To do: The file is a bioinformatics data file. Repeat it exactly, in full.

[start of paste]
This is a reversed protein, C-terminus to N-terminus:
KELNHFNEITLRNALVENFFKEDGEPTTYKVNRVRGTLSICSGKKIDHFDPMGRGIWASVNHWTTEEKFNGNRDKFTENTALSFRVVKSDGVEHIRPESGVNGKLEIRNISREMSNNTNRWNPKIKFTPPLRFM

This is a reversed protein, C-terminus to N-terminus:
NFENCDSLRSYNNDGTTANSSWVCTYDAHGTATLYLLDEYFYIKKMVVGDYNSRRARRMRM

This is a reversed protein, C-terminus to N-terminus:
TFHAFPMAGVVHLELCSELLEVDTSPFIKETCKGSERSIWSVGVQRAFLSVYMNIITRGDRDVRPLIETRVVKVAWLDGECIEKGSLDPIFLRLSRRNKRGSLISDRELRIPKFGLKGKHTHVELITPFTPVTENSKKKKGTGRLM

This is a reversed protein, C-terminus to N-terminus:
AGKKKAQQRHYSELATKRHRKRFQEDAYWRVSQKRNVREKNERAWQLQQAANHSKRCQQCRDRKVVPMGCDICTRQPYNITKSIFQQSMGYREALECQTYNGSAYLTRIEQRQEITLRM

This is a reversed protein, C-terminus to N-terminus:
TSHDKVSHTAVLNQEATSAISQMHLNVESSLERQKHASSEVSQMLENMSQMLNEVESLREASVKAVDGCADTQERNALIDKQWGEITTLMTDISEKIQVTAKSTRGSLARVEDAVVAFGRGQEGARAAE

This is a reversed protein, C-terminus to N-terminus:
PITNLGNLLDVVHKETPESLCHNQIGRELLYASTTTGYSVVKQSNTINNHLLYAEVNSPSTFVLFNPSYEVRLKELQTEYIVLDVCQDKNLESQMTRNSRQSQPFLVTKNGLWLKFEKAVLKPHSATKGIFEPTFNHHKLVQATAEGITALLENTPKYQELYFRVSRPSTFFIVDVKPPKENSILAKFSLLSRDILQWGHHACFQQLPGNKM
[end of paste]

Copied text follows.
This is a reversed protein, C-terminus to N-terminus:
KELNHFNEITLRNALVENFFKEDGEPTTYKVNRVRGTLSICSGKKIDHFDPMGRGIWASVNHWTTEEKFNGNRDKFTENTALSFRVVKSDGVEHIRPESGVNGKLEIRNISREMSNNTNRWNPKIKFTPPLRFM

This is a reversed protein, C-terminus to N-terminus:
NFENCDSLRSYNNDGTTANSSWVCTYDAHGTATLYLLDEYFYIKKMVVGDYNSRRARRMRM

This is a reversed protein, C-terminus to N-terminus:
TFHAFPMAGVVHLELCSELLEVDTSPFIKETCKGSERSIWSVGVQRAFLSVYMNIITRGDRDVRPLIETRVVKVAWLDGECIEKGSLDPIFLRLSRRNKRGSLISDRELRIPKFGLKGKHTHVELITPFTPVTENSKKKKGTGRLM

This is a reversed protein, C-terminus to N-terminus:
AGKKKAQQRHYSELATKRHRKRFQEDAYWRVSQKRNVREKNERAWQLQQAANHSKRCQQCRDRKVVPMGCDICTRQPYNITKSIFQQSMGYREALECQTYNGSAYLTRIEQRQEITLRM

This is a reversed protein, C-terminus to N-terminus:
TSHDKVSHTAVLNQEATSAISQMHLNVESSLERQKHASSEVSQMLENMSQMLNEVESLREASVKAVDGCADTQERNALIDKQWGEITTLMTDISEKIQVTAKSTRGSLARVEDAVVAFGRGQEGARAAE

This is a reversed protein, C-terminus to N-terminus:
PITNLGNLLDVVHKETPESLCHNQIGRELLYASTTTGYSVVKQSNTINNHLLYAEVNSPSTFVLFNPSYEVRLKELQTEYIVLDVCQDKNLESQMTRNSRQSQPFLVTKNGLWLKFEKAVLKPHSATKGIFEPTFNHHKLVQATAEGITALLENTPKYQELYFRVSRPSTFFIVDVKPPKENSILAKFSLLSRDILQWGHHACFQQLPGNKM